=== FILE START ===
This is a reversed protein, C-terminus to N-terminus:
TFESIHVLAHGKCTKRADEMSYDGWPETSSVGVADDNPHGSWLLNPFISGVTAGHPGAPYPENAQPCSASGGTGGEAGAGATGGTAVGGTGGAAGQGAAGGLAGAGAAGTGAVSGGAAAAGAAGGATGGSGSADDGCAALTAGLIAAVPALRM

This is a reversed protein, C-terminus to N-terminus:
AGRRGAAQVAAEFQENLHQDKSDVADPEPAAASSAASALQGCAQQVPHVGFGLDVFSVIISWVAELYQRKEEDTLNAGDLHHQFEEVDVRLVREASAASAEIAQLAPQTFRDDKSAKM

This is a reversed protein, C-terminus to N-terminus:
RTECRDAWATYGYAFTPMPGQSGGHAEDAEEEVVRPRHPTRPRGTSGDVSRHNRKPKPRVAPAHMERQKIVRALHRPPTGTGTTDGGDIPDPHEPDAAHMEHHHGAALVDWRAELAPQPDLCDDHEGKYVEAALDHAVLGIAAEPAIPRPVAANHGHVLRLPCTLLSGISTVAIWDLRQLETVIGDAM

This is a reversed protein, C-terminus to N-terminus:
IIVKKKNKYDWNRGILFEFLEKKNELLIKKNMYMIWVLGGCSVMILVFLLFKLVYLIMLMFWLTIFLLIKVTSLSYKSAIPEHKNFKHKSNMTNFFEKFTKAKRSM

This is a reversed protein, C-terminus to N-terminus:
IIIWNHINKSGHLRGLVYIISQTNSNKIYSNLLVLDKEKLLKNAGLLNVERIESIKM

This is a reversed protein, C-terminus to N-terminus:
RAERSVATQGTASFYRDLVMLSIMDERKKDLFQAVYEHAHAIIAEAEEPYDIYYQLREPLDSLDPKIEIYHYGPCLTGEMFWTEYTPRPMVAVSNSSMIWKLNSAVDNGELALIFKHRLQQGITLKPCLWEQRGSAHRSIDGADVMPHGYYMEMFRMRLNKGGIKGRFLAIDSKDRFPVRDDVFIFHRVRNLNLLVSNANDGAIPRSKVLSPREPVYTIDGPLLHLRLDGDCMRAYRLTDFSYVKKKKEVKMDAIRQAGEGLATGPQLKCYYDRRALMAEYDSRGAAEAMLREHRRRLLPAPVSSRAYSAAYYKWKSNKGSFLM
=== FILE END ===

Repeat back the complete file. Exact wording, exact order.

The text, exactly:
This is a reversed protein, C-terminus to N-terminus:
TFESIHVLAHGKCTKRADEMSYDGWPETSSVGVADDNPHGSWLLNPFISGVTAGHPGAPYPENAQPCSASGGTGGEAGAGATGGTAVGGTGGAAGQGAAGGLAGAGAAGTGAVSGGAAAAGAAGGATGGSGSADDGCAALTAGLIAAVPALRM

This is a reversed protein, C-terminus to N-terminus:
AGRRGAAQVAAEFQENLHQDKSDVADPEPAAASSAASALQGCAQQVPHVGFGLDVFSVIISWVAELYQRKEEDTLNAGDLHHQFEEVDVRLVREASAASAEIAQLAPQTFRDDKSAKM

This is a reversed protein, C-terminus to N-terminus:
RTECRDAWATYGYAFTPMPGQSGGHAEDAEEEVVRPRHPTRPRGTSGDVSRHNRKPKPRVAPAHMERQKIVRALHRPPTGTGTTDGGDIPDPHEPDAAHMEHHHGAALVDWRAELAPQPDLCDDHEGKYVEAALDHAVLGIAAEPAIPRPVAANHGHVLRLPCTLLSGISTVAIWDLRQLETVIGDAM

This is a reversed protein, C-terminus to N-terminus:
IIVKKKNKYDWNRGILFEFLEKKNELLIKKNMYMIWVLGGCSVMILVFLLFKLVYLIMLMFWLTIFLLIKVTSLSYKSAIPEHKNFKHKSNMTNFFEKFTKAKRSM

This is a reversed protein, C-terminus to N-terminus:
IIIWNHINKSGHLRGLVYIISQTNSNKIYSNLLVLDKEKLLKNAGLLNVERIESIKM

This is a reversed protein, C-terminus to N-terminus:
RAERSVATQGTASFYRDLVMLSIMDERKKDLFQAVYEHAHAIIAEAEEPYDIYYQLREPLDSLDPKIEIYHYGPCLTGEMFWTEYTPRPMVAVSNSSMIWKLNSAVDNGELALIFKHRLQQGITLKPCLWEQRGSAHRSIDGADVMPHGYYMEMFRMRLNKGGIKGRFLAIDSKDRFPVRDDVFIFHRVRNLNLLVSNANDGAIPRSKVLSPREPVYTIDGPLLHLRLDGDCMRAYRLTDFSYVKKKKEVKMDAIRQAGEGLATGPQLKCYYDRRALMAEYDSRGAAEAMLREHRRRLLPAPVSSRAYSAAYYKWKSNKGSFLM